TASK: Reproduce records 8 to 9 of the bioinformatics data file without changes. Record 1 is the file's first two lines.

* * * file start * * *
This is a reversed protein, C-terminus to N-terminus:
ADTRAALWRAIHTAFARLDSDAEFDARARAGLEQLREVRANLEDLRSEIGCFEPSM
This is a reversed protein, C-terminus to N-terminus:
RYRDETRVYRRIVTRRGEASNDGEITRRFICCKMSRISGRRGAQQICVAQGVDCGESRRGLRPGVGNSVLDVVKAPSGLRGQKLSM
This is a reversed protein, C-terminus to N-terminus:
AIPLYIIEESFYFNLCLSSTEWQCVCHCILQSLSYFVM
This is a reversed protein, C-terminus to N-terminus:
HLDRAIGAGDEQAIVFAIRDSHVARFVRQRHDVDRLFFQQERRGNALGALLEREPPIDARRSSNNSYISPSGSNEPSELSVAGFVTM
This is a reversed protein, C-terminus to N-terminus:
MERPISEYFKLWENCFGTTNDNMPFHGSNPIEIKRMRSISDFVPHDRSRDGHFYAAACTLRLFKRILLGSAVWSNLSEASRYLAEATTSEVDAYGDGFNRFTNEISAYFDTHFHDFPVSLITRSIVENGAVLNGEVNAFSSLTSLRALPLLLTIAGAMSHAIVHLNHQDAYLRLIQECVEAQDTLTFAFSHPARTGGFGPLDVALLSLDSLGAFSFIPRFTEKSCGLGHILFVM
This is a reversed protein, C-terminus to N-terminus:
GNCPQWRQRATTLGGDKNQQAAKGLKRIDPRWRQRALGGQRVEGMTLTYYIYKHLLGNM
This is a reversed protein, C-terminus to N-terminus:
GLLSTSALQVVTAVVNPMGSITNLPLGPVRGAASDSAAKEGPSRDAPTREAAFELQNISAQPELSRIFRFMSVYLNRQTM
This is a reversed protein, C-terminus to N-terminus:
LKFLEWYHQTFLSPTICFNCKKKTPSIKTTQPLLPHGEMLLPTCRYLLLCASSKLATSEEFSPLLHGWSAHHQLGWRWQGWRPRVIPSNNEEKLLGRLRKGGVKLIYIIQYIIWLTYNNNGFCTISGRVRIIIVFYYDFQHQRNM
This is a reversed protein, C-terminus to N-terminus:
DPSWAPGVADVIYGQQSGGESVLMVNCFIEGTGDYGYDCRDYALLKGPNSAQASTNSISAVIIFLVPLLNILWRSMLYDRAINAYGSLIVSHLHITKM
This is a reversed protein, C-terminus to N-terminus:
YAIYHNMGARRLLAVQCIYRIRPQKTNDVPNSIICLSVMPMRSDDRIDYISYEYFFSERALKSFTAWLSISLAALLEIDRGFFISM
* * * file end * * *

This is a reversed protein, C-terminus to N-terminus:
LKFLEWYHQTFLSPTICFNCKKKTPSIKTTQPLLPHGEMLLPTCRYLLLCASSKLATSEEFSPLLHGWSAHHQLGWRWQGWRPRVIPSNNEEKLLGRLRKGGVKLIYIIQYIIWLTYNNNGFCTISGRVRIIIVFYYDFQHQRNM
This is a reversed protein, C-terminus to N-terminus:
DPSWAPGVADVIYGQQSGGESVLMVNCFIEGTGDYGYDCRDYALLKGPNSAQASTNSISAVIIFLVPLLNILWRSMLYDRAINAYGSLIVSHLHITKM